- March 15, 2011
Japan Automakers Extend Production Shutdowns as Massive Quake Impact Expanded
Japan Auto Makers
TOKYO – Japan’s seven leading automakers are extending nationwide production shutdowns in the midst of growing concern about supply chain interruptions, power shortages and export difficulties following the massive earthquake and tsunami that struck northern Japan, killing thousands of people.
Toyota Motor Corp., with a major manufacturing presence in the quake zone, has suspended both assembly and parts plants manufacturing – on Monday and extended the shutdown through at least Wednesday as an added precaution.
The company’s spokesman Dion Corbett said, “The company will lose output roughly 40,000 vehicles over the three-day period.”
Mitsubishi Motors Corp. had already announced it would stop production at all its factories through Tuesday. By Monday evening, Honda, Nissan, Subaru and Suzuki, said shutdowns initially planned only for Monday would be extended to later in the week.
Japan’s supply chain has also been crashed, and there is also concern about export shipments being interrupted by tsunami damage to the nation’s ports.
U.S production may even be effected, if plants there can’t get parts normally imported from Japan.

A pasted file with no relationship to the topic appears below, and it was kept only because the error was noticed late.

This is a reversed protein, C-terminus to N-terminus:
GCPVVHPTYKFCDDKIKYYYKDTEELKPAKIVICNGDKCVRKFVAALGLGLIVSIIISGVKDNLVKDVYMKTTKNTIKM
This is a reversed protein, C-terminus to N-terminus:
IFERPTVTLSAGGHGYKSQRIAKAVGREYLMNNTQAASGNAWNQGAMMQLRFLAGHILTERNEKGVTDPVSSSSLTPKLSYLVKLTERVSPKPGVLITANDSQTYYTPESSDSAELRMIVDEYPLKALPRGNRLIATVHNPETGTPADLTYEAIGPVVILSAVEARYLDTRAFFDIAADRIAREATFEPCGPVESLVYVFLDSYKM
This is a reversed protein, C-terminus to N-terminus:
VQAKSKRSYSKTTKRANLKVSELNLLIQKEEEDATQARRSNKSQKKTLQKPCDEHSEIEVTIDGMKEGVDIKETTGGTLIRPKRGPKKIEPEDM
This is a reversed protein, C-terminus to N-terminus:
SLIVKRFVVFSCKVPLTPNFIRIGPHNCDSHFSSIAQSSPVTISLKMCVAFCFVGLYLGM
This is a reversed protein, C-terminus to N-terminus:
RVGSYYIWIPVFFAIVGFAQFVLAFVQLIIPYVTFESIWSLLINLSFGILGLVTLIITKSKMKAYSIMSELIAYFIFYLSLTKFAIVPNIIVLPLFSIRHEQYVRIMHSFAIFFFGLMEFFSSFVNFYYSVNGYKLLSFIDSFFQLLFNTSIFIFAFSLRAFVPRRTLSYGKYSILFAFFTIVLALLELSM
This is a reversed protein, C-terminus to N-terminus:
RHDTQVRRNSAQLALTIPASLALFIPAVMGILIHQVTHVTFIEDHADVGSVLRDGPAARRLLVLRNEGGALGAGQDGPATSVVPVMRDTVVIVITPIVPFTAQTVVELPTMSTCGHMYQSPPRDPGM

Many automakers still unable to make contact with some of their parts makers in the quake zone after Friday’s disaster. Honda has 113 suppliers in the quake zone and still can’t get in touch with 44 of them.
“We cannot complete a car, even if one or two parts are missing,” Honda spokesman Keitaro Yamamoto said. “So it’s better that we stop production altogether.”
Now Nissan, Suzuki, Mazda and Subaru has also joined Honda and announced their production suspension at least through Wednesday.
Meanwhile, automakers are also concerned about power supply shutdowns, supply chain breakdown, effected export facilities and additional damage to plants from strong aftershocks, which continued rocking the region through Monday evening, with new earthquakes cropping up in different regions of the country.